Two are left. One died inexplicably several months ago. They're been medicated several times throughout their lives, and I will include a vial of Metrodizanole to their new keepers to ensure regular medication. Because these only eat live lizards, no mice, no fish, no insects, no frogs, only LIVE LIZARDS they do carry quite a risk of contracting diseases from their food. (Reptile -> reptile = no barrier for pathogens that affect only some.)
I will include the half-dozen live brown Bahaman anoles that are left, as well as several contacts for sources straight from Florida. You can use any species of lizard, but anoles are ideal because they're plentiful, and brown anoles are an invasive species in Florida. To those who think it's awful, well, how is a mouse being used for food any different than a lizard? Or a fish? Or a cricket? That's nature.
These are marvelous snakes, but NOT for the inexperienced. They are mildly venomous, rear-fanged colubrids, but the venom is so mild that it shows little to no symptoms in humans. However, like the venomous rabbitfish and lionfish we keep in our reef tanks, the potential for a dangerous allergic reaction is high and must be taken seriously. If you're allergic to bees, you'll be allergic to most animal toxins. Thankfully, again these are rear-fanged and so they simply have grooved back teeth, not the long hypodermic needle-style front teeth of Viperidae, so they'd really have to chew for awhile to get in the venom, and again it's so mild...
Other than that, their care is fairly simple. Keep a humid, warm environment. I used potted Nepenthes pitcher plants as decor and climbing surfaces, pots held up on gutter-guard to keep the roots from rotting underwater (Neps are the only carnivorous plant which will NOT grow in bog conditions, including submerged pots), with lots of sphagnum moss for substratum to keep the humidity up. Regular misting of the tank, along with a heat pad stuck onto the back, a full-spec bulb for the plants, and a regular bulb for heat are enough. 85 during the day and 75-80 at night are fine for these guys. I have an aqualifter pump I was going to use to make a drip system, which you can have as well.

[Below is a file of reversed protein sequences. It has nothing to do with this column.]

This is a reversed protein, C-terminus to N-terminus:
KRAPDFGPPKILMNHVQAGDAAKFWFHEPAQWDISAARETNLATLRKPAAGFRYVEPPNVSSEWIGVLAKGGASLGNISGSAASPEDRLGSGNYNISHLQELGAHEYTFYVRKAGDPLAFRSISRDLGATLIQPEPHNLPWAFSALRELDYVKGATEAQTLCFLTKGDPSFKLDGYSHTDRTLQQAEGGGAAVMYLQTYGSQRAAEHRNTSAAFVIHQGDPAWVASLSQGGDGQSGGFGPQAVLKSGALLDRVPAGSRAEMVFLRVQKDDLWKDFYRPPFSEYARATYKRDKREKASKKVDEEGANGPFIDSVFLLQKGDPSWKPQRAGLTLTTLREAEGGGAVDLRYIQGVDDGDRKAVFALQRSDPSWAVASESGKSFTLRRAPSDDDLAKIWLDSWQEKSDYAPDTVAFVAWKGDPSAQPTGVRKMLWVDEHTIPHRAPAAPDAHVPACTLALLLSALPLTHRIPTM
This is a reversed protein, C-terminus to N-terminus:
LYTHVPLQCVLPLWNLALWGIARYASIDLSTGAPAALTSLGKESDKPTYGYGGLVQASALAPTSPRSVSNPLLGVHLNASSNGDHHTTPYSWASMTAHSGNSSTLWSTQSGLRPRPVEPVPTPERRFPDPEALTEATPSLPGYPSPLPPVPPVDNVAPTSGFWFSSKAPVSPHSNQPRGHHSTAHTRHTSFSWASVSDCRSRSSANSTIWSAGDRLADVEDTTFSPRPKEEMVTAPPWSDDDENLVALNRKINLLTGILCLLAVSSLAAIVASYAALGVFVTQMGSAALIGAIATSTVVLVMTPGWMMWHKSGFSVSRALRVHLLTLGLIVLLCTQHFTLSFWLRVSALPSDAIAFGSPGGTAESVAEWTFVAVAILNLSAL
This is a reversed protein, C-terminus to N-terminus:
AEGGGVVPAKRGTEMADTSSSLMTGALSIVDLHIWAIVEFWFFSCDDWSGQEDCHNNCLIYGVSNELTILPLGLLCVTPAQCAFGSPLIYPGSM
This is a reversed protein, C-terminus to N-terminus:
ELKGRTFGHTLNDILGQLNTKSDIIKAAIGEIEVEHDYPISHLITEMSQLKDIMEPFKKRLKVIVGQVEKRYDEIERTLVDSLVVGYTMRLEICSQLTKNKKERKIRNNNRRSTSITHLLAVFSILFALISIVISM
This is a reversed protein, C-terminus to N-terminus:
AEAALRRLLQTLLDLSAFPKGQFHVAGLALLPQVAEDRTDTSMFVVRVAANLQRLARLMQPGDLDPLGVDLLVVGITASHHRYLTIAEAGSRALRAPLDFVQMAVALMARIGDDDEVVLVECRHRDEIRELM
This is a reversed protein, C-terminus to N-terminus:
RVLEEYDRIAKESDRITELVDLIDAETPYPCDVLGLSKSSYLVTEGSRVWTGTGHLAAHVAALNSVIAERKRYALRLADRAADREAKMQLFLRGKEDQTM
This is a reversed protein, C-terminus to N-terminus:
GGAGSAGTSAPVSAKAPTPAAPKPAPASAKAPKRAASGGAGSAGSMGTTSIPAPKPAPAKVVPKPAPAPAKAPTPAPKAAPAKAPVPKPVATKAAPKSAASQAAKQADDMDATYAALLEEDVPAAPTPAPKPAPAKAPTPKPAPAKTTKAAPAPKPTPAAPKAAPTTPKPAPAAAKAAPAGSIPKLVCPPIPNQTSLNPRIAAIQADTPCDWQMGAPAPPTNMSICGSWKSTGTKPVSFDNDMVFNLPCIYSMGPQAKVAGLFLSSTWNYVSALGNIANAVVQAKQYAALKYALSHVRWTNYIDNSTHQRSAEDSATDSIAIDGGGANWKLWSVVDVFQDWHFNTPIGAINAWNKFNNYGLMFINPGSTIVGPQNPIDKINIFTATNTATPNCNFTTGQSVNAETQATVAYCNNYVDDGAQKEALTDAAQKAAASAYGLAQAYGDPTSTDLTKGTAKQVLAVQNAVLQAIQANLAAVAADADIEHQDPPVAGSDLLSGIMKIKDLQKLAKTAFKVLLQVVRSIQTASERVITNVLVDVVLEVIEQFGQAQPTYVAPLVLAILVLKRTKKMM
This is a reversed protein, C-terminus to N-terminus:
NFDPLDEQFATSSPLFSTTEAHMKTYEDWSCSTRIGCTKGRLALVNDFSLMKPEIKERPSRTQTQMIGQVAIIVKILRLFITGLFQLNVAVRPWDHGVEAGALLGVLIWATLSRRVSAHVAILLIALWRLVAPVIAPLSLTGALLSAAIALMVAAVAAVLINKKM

The snakes are about three feet long but thin as your pinky. Very, very thin, delicate snakes. They have never shown any aggression, including inside the cage, instead preferring to act invisible or to flee. I can ship them, as they were shipped to me, but they MUST go overnight. I'd prefer to sell them locally but I know that's unlikely. Seattle area, btw. If you pick up locally, you can have all their supplies, including their substrate mixes (sphagnum moss, perlite, $8 bag of orchid media), the pots with what remains of their Neps (some still have live shoots, but they're hurting), their heat lamps and bulbs, meters, aqualifter pump, etc.You might convince me to give up their cage, which is a very cool 18x18x24"T glass cage with hinged front doors.
$50 for the snakes and anoles, overnight shipping will be additional, probably be anywhere from $40-60 (business address saves $$ plus someone's there to accept the package), or pick up locally and get the whole shebang for $50 even. A deal.
I'm sure I've forgotten something because it's late and I'm inexplicably (sort of) awake, but if you have any questions about the animals themselves, feel free to ask. Oh, like gender: one male, one female. Heh. Forgetting obvious points = lol!
EXPERIENCED KEEPERS ONLY - KNOWLEDGE OF HERPETOCULTURE IS WHAT I MEAN; OF THIS SPECIES IS NOT PARTICULARLY NECESSARY
SEATTLE OR SHIP
What their lush home once looked like:
They're always cognizant of their surroundings. Here they're keeping a watchful eye over me. Notice the strange, slit-shaped, horizontal pupils.
Alpha female gulping down an anole:
For those worried about the teeth, they're very small and inefficient. (Not my snakes pic'd here.)
This is what they do to them in their home countries. (API)
Edited by Caesar777, 01 March 2008 - 03:18 AM.